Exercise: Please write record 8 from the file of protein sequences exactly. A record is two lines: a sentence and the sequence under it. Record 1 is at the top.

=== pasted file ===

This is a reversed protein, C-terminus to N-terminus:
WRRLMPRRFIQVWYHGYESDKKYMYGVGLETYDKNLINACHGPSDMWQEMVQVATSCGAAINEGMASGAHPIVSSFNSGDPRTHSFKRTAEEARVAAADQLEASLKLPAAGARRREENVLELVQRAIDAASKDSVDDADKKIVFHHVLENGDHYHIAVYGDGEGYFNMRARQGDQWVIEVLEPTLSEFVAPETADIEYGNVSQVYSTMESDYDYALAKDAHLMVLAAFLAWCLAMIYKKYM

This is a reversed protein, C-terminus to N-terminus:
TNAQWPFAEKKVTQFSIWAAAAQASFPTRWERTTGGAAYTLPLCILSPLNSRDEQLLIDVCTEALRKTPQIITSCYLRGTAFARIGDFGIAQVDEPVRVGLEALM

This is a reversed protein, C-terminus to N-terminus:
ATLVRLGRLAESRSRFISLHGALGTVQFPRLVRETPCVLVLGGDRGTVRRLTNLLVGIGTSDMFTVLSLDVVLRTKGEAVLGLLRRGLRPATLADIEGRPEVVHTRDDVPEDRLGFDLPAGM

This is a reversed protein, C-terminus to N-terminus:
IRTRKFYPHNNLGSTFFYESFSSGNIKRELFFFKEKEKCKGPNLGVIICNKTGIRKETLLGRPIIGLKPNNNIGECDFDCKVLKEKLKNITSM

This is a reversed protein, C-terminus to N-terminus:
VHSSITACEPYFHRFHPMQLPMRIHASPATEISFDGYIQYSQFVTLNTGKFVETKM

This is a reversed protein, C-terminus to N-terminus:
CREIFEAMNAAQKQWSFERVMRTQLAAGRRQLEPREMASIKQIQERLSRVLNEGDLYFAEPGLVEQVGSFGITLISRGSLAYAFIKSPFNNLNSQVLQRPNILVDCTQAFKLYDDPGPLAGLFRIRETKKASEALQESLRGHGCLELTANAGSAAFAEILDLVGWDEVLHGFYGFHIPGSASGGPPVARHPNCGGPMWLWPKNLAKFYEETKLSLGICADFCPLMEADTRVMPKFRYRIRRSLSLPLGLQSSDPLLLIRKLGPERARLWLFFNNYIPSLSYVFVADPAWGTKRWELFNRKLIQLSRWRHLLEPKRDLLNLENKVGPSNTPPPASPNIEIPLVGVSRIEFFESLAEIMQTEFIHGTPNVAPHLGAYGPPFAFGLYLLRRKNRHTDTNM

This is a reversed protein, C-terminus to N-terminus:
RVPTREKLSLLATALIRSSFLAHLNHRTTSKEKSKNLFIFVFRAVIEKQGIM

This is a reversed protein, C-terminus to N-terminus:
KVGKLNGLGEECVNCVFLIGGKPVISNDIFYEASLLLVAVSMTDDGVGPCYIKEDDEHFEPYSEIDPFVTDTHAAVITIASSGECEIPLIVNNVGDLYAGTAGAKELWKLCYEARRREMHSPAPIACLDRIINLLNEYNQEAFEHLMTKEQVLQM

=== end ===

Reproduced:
This is a reversed protein, C-terminus to N-terminus:
KVGKLNGLGEECVNCVFLIGGKPVISNDIFYEASLLLVAVSMTDDGVGPCYIKEDDEHFEPYSEIDPFVTDTHAAVITIASSGECEIPLIVNNVGDLYAGTAGAKELWKLCYEARRREMHSPAPIACLDRIINLLNEYNQEAFEHLMTKEQVLQM